When Abdullahi Abdi decided to venture into the livestock and meat business in 2021, he realised that most of the entrepreneurs in the sector focused on slaughtered animals (carcasses) with few exporting live animals.
Together with his brother, they founded Najibs Livestock International to tap into this relatively new market.
“Live animal export is a niche market and a very cash-intensive business. We realised that we could support livestock farmers from arid and semi-arid areas (ASALS) farmers more when we buy live animals from them compared to carcasses,” says Mr Abdi, who is the CEO of Najibs.
“We export livestock, both live animals and carcasses, though we specialise more in live animals which we sell to the Middle East through Lamu Port.”
On starting the business, the 30-year-old who studied procurement and supply chain says they raised funds from savings, family members, and friends. As the business grew, they started using local purchase orders (LPOs).
LPOs and aggregation
With the LPOs from their aggregators and buyers overseas, they were guaranteed payments, and also the banks were assured of getting back their repayments.
With a typical shipment costing between $1.3 million (Sh176.9 million) and $1.5 million (Sh204.2 million), Mr Abdi says they managed to raise half of it and with the off-take on the buyer side, they were able to create a revolving fund.
Mr Abdi was a former banker before he quit formal employment. He says he has never harboured any fear of failure or regret.
“You can never be successful when you have fear unless you are involved in illegal business. It takes time, hard work, and determination and if you don’t take risks, you will never know whether you are going to make money or not,” he says, adding that for him, the mentality was," if the business picks up fine, and if it does not, I'll live to try again.”
When they began, they could hardly do 5,000 animals to fill a full vessel with a capacity of 15,000 animals (cows, camels, and sheep).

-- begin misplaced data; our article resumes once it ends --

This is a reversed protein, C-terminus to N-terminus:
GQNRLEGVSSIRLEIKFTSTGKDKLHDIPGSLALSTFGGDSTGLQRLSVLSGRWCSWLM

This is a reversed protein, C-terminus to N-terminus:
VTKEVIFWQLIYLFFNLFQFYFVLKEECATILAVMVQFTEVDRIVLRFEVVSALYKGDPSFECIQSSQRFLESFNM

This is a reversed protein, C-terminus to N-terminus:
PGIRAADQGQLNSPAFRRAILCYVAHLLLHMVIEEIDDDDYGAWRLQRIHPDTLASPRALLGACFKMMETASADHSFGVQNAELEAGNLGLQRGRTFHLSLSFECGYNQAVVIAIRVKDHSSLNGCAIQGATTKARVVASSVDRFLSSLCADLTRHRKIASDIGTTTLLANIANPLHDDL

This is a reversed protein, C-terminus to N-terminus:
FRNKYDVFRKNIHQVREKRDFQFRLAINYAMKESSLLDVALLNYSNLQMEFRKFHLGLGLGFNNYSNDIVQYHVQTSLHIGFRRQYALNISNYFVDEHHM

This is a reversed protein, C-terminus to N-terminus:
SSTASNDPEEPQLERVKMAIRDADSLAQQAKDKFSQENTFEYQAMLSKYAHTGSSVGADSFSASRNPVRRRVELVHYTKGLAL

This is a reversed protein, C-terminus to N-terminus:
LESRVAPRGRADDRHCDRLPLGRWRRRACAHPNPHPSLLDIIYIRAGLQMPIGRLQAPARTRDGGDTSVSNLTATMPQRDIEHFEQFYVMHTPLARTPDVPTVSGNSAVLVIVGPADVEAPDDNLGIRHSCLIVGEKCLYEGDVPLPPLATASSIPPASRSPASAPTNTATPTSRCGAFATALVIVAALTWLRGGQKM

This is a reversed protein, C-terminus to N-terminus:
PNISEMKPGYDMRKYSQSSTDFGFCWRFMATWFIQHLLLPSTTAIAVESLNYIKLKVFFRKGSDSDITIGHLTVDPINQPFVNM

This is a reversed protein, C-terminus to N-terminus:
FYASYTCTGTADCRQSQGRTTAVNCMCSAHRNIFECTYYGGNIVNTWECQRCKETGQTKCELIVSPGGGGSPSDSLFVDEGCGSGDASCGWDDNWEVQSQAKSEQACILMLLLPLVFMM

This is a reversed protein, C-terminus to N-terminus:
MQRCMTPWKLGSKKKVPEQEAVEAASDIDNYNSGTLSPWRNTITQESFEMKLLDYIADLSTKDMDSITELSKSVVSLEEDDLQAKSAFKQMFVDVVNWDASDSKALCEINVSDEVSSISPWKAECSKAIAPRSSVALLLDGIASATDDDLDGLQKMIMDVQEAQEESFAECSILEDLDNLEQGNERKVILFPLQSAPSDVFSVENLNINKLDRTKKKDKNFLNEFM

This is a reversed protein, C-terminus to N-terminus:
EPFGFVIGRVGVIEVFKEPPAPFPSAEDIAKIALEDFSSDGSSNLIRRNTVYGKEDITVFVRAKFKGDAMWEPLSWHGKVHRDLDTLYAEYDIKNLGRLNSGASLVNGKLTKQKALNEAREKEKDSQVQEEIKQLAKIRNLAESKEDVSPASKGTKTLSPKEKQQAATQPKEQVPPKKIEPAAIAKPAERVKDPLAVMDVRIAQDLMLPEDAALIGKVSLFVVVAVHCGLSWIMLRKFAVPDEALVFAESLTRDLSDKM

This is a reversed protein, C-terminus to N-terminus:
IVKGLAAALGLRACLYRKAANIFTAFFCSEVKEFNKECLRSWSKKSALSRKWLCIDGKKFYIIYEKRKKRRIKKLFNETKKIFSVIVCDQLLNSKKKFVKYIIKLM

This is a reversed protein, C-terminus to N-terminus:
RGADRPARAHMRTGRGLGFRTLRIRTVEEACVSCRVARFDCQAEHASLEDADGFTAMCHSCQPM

But two years down the line, they do two shipments at ago, which translates to 30,000 to 40,000 animals per month.
As demand for live animals from Kenya grows, so are their growth plans.
“Our main market is largely to Middle East but we have our eyes set on the European Union and West African markets,” he says.
Although profitable, one of the challenges is sourcing the animals.
With the scattered nature of livestock farmers in Kenya, Mr Abdi says that they have had to build a strong relationship with livestock keepers and aggregators, allocating each farmer and aggregator a specific quota.
They also go for market days to source livestock.
Just like any business, growth comes with bigger challenges. The entrepreneur says the biggest challenge right now is logistics because they source animals from various regions, including neighbouring countries.
“We do not have animal carriers in Kenya, so instead of using double or triple decker, we use one truck carrying only 200 animals and the same truck is used to bring animals for slaughter in Nairobi,” he says.
On lessons learned, the entrepreneur who believes that the future of wealth and employment creation in Kenya in agriculture points to having a strong work ethic.
Most business people, he says, lack work ethic and believe that one can start and grow a business and become rich overnight. You need to build the groundwork and foundation, he says.
“Most importantly, you need to separate the business money from your personal money. Pay yourself a salary then manage yourself with that salary. Do not take money from the business for personal expenditure,” he says.